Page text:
Jose Antonio Vargas addresses the 2019 Just Economy Conference

Jose Antonio Vargas is a Pulitzer Prize-winning journalist, Emmy-nominated filmmaker, and a leading voice for the human rights of immigrants. He is the founder of Define American, the nation’s leading non-profit media and culture organization that fights injustice and anti-immigrant hate through the power of storytelling. His memoir, Dear America: Notes of an Undocumented Citizen, was published by HarperCollins in fall 2018. In 2011, the New York Times Magazine published a groundbreaking essay he wrote in which he revealed and chronicled his life in America as an undocumented immigrant. A year later, he appeared on the cover of TIME magazine worldwide with fellow undocumented immigrants as part of a follow-up cover story he wrote. He then produced and directed Documented, a documentary feature film on his undocumented experience. It aired on CNN, streamed on Netflix, and received a 2015 NAACP Image Award nomination for Outstanding Documentary. Also in 2015, MTV aired White People, an Emmy-nominated television special he produced and directed on what it means to be young and white in a demographically-changing America.

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Redlining and Neighborhood Health

Before the pandemic devastated minority communities, banks and government officials starved them of capital.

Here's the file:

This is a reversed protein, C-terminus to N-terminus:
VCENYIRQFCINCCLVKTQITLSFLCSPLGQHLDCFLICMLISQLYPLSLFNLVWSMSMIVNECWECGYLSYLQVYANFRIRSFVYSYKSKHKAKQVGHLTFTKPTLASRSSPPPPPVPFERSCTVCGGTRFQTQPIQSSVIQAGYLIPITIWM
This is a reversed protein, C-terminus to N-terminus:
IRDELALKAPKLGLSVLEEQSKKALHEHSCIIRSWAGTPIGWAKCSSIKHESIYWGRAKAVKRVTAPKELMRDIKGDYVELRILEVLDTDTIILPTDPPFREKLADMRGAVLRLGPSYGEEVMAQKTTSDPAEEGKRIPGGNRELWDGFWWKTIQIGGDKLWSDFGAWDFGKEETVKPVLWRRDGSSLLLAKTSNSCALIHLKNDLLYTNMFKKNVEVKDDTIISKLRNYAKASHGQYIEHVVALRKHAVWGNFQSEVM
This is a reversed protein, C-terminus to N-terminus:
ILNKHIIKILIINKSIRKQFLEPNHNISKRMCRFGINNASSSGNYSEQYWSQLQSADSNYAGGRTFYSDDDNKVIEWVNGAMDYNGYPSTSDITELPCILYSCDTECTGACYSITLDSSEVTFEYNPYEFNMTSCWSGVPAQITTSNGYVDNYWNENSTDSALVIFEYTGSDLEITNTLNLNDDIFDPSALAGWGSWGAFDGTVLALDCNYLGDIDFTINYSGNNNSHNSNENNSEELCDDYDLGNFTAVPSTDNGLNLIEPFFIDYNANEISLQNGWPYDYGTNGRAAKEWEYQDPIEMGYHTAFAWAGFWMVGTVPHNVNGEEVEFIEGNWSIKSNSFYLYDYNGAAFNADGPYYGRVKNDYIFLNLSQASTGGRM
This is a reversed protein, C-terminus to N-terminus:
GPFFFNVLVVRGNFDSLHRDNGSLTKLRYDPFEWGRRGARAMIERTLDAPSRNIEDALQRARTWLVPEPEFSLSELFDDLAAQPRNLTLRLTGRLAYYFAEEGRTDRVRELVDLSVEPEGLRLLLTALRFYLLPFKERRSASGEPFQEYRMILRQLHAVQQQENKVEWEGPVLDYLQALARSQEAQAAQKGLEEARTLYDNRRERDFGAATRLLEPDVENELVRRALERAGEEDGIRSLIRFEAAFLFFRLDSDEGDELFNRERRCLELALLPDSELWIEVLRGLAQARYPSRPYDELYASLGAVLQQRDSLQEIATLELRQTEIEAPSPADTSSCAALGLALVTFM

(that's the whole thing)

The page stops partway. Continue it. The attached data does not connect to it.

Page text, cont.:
Lower-income and minority neighborhoods that were intentionally cut off from lending and investment decades ago today suffer not only from reduced wealth and greater poverty, but from lower life expectancy and higher prevalence of chronic diseases that are risk factors for poor outcomes from COVID-19, a new study shows.

The new study, from the National Community Reinvestment Coalition (NCRC) with researchers from the University of Wisconsin–Milwaukee Joseph J. Zilber School of Public Health and the University of Richmond’s Digital Scholarship Lab, compared 1930’s maps of government-sanctioned lending discrimination zones with current census and public health data.

Table of Content

  • Executive Summary
  • Introduction
  • Redlining, the HOLC Maps and Segregation
  • Segregation, Public Health and COVID-19
  • Methods
  • Results
  • Discussion
  • Conclusion and Policy Recommendations
  • Citations
  • Appendix

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